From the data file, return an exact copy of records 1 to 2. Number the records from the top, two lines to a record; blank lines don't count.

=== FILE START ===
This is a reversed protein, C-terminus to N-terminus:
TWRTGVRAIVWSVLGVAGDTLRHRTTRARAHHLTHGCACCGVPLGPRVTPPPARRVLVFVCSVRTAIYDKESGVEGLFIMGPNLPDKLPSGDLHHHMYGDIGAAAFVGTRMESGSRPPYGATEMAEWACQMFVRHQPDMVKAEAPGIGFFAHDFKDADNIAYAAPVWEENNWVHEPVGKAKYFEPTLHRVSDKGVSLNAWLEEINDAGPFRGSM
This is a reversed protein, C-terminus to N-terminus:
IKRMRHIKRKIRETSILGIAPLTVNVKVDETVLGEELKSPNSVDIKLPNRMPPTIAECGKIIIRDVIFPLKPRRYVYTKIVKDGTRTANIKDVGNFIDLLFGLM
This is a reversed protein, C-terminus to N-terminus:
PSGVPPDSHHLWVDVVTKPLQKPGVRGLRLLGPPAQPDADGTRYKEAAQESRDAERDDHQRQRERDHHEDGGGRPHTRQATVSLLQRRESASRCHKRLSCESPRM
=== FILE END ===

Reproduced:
This is a reversed protein, C-terminus to N-terminus:
TWRTGVRAIVWSVLGVAGDTLRHRTTRARAHHLTHGCACCGVPLGPRVTPPPARRVLVFVCSVRTAIYDKESGVEGLFIMGPNLPDKLPSGDLHHHMYGDIGAAAFVGTRMESGSRPPYGATEMAEWACQMFVRHQPDMVKAEAPGIGFFAHDFKDADNIAYAAPVWEENNWVHEPVGKAKYFEPTLHRVSDKGVSLNAWLEEINDAGPFRGSM
This is a reversed protein, C-terminus to N-terminus:
IKRMRHIKRKIRETSILGIAPLTVNVKVDETVLGEELKSPNSVDIKLPNRMPPTIAECGKIIIRDVIFPLKPRRYVYTKIVKDGTRTANIKDVGNFIDLLFGLM